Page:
Madiha Aijaz on the Future of Libraries

Posted on 29 March 2018 by Liverpool Biennial

Madiha Aijaz, These Silences Are All The Words (film still), 2017-2018. Image courtesy the artist

Madiha Aijaz, These Silences Are All The Words (film still), 2017-2018. Image courtesy the artist

Through the use of photographs, film and fiction, Madiha Aijaz's work explores spaces and communities that have become peripheral to civic life. The artist has been commissioned by Liverpool Biennial, Karachi Biennale and The Tetley to create a new video work, These Silences Are All The Words, which explores her interest in the public libraries of her hometown of Karachi in Pakistan. We spoke to Aijaz to uncover the story behind the work.

I find the connection between colonial cities and post-colonial spaces, and the shared histories between the cities of the Indian subcontinent, very interesting. I like conversations, and I like histories of people. I think that’s where most of my work stems from – conversation and connections on a personal level.

In my current work, I’m looking at how we understand entertainment and what do we mean by it. What are the ways that people entertain themselves? What do public spaces, such as libraries, offer to people now that we’re spending increasing amounts of time on digital platforms? 

It’s interesting that there is still a dedicated community of people – almost like a last generation – that still use libraries despite the fact that these spaces have become increasingly run down or started to close. In some ways, I think there’s an element of class division. When you’re in a certain circle and you don’t step out of that, you don’t end up seeing other things.

Madiha Aijaz, These Silences Are All The Words, 2017-2018. Installation view at Karachi Bienniale, 2017. Image courtesy the artist and The Tetley. Photo: Jules Lister

Madiha Aijaz, These Silences Are All The Words (film still), 2017-2018. Image courtesy the artist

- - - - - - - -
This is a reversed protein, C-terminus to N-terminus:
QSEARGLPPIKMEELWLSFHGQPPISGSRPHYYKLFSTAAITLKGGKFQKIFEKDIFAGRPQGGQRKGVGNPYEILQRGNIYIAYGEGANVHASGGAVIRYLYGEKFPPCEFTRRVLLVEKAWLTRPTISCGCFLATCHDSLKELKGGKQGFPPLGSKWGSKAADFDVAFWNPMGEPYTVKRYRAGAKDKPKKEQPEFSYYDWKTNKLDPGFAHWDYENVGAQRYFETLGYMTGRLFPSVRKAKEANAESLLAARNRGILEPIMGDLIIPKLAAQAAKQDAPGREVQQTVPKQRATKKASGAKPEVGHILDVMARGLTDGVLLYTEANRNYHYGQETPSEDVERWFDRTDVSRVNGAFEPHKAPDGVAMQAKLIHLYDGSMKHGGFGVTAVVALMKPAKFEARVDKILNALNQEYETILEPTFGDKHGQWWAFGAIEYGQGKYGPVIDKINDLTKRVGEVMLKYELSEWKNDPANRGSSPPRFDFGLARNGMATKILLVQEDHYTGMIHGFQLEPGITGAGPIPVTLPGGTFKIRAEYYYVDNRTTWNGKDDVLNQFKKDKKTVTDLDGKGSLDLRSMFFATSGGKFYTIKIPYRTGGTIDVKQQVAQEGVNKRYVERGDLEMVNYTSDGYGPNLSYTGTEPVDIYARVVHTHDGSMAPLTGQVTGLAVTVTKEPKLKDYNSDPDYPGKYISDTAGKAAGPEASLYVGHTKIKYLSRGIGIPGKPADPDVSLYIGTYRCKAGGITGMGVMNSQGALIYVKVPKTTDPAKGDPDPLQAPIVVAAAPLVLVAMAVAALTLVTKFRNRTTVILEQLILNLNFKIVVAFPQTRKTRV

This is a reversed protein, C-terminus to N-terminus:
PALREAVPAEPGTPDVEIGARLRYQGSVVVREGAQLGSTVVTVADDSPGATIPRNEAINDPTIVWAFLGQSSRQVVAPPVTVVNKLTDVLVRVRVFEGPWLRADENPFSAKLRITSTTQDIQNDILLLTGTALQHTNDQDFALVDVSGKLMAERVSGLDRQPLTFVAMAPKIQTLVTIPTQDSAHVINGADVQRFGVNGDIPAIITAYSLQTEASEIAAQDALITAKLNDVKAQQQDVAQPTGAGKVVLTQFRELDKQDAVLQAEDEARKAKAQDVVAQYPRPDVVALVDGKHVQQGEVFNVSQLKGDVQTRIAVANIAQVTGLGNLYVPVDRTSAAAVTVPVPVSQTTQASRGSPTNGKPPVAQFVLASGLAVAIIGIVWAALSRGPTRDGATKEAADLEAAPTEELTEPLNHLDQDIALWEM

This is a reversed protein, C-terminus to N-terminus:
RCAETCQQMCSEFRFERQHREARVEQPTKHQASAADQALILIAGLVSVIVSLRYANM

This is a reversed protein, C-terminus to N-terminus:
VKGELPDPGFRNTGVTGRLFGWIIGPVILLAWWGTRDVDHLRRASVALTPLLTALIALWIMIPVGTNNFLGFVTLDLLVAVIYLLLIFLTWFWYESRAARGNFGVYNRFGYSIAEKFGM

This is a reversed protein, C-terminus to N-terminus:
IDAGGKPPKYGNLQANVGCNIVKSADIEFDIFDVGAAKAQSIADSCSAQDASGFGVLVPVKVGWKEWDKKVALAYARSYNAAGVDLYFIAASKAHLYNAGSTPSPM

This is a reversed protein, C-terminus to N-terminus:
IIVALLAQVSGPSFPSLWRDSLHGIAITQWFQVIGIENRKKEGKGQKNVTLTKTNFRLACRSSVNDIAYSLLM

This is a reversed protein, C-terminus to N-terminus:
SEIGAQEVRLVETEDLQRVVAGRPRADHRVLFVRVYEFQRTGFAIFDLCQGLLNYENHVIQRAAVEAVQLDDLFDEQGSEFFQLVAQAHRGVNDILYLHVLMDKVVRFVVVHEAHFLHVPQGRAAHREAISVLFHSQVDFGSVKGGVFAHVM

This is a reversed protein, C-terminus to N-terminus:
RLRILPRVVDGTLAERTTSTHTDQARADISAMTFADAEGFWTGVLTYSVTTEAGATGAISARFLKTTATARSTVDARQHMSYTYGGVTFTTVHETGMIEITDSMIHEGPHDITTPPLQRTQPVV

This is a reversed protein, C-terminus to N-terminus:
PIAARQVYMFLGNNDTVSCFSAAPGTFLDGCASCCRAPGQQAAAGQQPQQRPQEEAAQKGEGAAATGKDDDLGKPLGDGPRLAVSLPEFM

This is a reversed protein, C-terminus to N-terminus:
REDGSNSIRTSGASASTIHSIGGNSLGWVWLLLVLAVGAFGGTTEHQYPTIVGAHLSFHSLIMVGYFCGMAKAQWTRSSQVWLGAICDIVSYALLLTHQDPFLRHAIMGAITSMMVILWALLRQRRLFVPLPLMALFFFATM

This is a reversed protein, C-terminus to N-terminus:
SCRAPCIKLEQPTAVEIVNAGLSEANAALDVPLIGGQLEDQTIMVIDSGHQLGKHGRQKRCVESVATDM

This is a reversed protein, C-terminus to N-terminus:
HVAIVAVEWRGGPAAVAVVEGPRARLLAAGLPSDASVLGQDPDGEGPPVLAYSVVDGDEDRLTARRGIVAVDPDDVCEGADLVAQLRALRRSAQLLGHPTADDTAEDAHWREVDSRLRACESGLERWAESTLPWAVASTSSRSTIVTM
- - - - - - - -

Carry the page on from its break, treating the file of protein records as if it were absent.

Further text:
Madiha Aijaz, These Silences Are All The Words, 2017-2018. Installation view at Karachi Biennale 2017. Image courtesy the artist and The Tetley. Photo: Jules Lister

People are still interested in things like ancient languages. People in the future could look at things differently to how we do now. They might not spend as much time in the library – just come and speak to the librarian, get some books and leave – but they’re still accessing it. There may not be big events like the readings that used to happen, but people will still come. It’s hard to predict what will happen in the future because things change so fast. Perhaps libraries will cease to exist when this generation leaves.

"It’s hard to predict what will happen in the future because things change so fast. Perhaps libraries will cease to exist when this generation leaves."

There’s an element of futility here which is often at the centre of my work: who is protecting or guarding these books? People don’t know about or get access to rare books which are not digitised. You don’t know what exists where, you can only go and ask the custodian, who can choose whether or not to tell you or give you access.

It’s just about power and control.



Madiha Aijaz is one of the participating artists for Liverpool Biennial 2018: Beautiful world, where are you? which runs from 14 July – 28 October. Her work will be presented at Open Eye Gallery, one of the UK's leading photography spaces.

These Silences Are All The Words is commissioned by Liverpool Biennial, Karachi Biennale and The Tetley, as part of the New North and South, in collaboration with Hospitalfield and ROSL Arts. 


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